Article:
Chopsticks of the Future?


By Zach Schepis

Photo courtesy of Orin Zebest.

Today, “smart” has become synonymous with innovative. Even to something as ancient, and as seemingly simple, as chopsticks can become “smart.”

Baidu, a Chinese equivalent to Google, held its annual world conference last month, where they showcased a variety of technological oddities that strayed from their usual conventions. Among the Baidu Eye (a potential rival to Google Glass) CEO Robin Li introduced the Baidu Kuaisou–the “smart” chopstick.

So what exactly are “smart chopsticks?”

These electronic utensils can detect the safety of any particular food they are immersed in. Sensors within the chopsticks read the food’s temperature, PH levels, and even caloric count. The results are then displayed digitally on a smartphone app designed specifically for Kuaisou users.

The chopsticks flash a red light when the substance has a reading of 25 percent or more of the total polar materials–which is an indicator of freshness. A blue LED at the top of the sticks allow for onsite readings.

A Baidu representative admitted that there were never any serious intentions to actually pursue the product. The idea began as a quirky April Fool’s joke that imagined a futuristic pair of chopsticks with the ability to detect the ingredients in any meal. Ironically, the idea actually developed into its physical form.

Jian, a chef for Chu’s Gourmet Restaurant in Brooklyn, considers the fundamental essence of traditional chopsticks.

“You appreciate the simplicity, the silence, and connection to the meal,” Jian describes. “These new sticks sound like they would change that.”

Jian, who has been a chef for over fifteen years, isn’t the only one skeptical about the funky new culinary advent. Traditional Chinese, Japanese, Taiwanese, Korean, and Vietnamese cultures have been utilizing the age-old utensils for ages, and introducing a new invention like “smart” sticks may actually disturb the patterns of consuming their respective cuisines.

Young Aki Hachiro agrees. The 17-year-old cashier has only been working at the Queens restaurant Khao Gang for a year, but his family has versed him thoroughly in the ways of Japanese etiquette.

He explains to BTR that when it comes to dining with chopsticks, each culture practices their own special set of rituals.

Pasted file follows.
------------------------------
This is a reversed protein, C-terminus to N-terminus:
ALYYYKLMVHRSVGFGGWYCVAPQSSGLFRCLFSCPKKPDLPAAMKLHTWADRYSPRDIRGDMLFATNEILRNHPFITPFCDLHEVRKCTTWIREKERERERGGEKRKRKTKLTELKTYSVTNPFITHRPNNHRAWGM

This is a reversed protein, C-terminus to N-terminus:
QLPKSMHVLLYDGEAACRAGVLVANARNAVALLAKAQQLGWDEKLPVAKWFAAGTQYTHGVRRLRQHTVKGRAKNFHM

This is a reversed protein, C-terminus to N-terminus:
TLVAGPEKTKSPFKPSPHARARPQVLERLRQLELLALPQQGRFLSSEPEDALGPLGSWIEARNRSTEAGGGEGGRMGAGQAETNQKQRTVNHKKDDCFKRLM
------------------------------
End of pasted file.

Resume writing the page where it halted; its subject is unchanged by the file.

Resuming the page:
In Hachiro’s culture, for instance, the Japanese will never transfer food from one’s own chopsticks to another’s since this is reserved for the passing of bones during funeral rites.

They should also never be crossed on a tabletop, as it symbolizes death.

Hachiro summarizes the design of different Asian chopsticks.

“The Chinese usually make them the longest with flat tips, the Koreans with a length somewhere in-between, and the Japanese with short pointed ones,” he lists.

“Taking away those characteristics for new technology undermines an entire past.”

The Chinese began using the first versions of chopsticks as early as 1200 BC. Scientists discovered bronze sets of them buried in tombs at the fabled ruins of Yin, the Henan province that provided the first documented artifacts of Chinese writing.

Nearly 1,000 years later, chopsticks spread throughout the Asian continent and were adopted by many. A sudden population surge in China led to a decrease in available resources, forcing people to develop cost-saving habits, like cutting their food into smaller pieces requiring less cooking fuel. Chopsticks thus became the tool of choice to eat this food.

Confucius also played a large role in encouraging their widespread use. The philosopher was a vegetarian, and believed sharp utensils at the dinner table would arouse uncomfortable feelings of the slaughterhouse in the eaters present. He also believed that their sharpness suggested tragedies of war and unnecessary violence towards others.

In terms of more current perspectives, BTR inquired Yi Zhe Wu, a 24-year-old graphic artist. Though he’s lived in Brooklyn for almost five years, he comes from China’s Sichuan Province.

Wu is well acquainted with both the history of traditional chopstick use and Baidu’s announcement of their new product. His preference? Smart sticks.

“What many people don’t realize,” he tells BTR, “is just how much this invention will save people from the massive amounts of contaminated oil floating around my country right now.”

In China there is currently a growing demand for cooking oil, a product that’s quickly becoming a relic of wealth from a bygone era. One of the country’s worst food scandals hit in 2008, which involved a poisoning of dairy products responsible for killing six children and hospitalizing 300,000 more. As a result, “gutter oil” has become the new food safety concern.

“Gutter oil” is cooked illegally via a reproduction of waste dredged up by restaurants and private individuals looking to sell it as new. Gutter oil is in no way fit for human consumption, and poses serious health risks to those who consume it.

Authorities last year arrested over 100 people for the manufacturing of the oil and locked up 20. Wu thinks that Baidu’s new invention could help combat this serious problem.

Baidu is extremely busy (and far away) and declined to comment on their new product. So far the Baidu Kuaisou still has yet to complete final stages of development, though talk of commercial production is surfacing.

Whether or not it’s “right” for these smart sticks to exist in the first place, Baidu remains bent upon their cause. According to Li, they will eventually be advanced enough to inform the eater where any given water, oil, or food originates. Perhaps Baidu Kuaisou will be a key player in a future that’s smarter and healthier, albeit less traditional.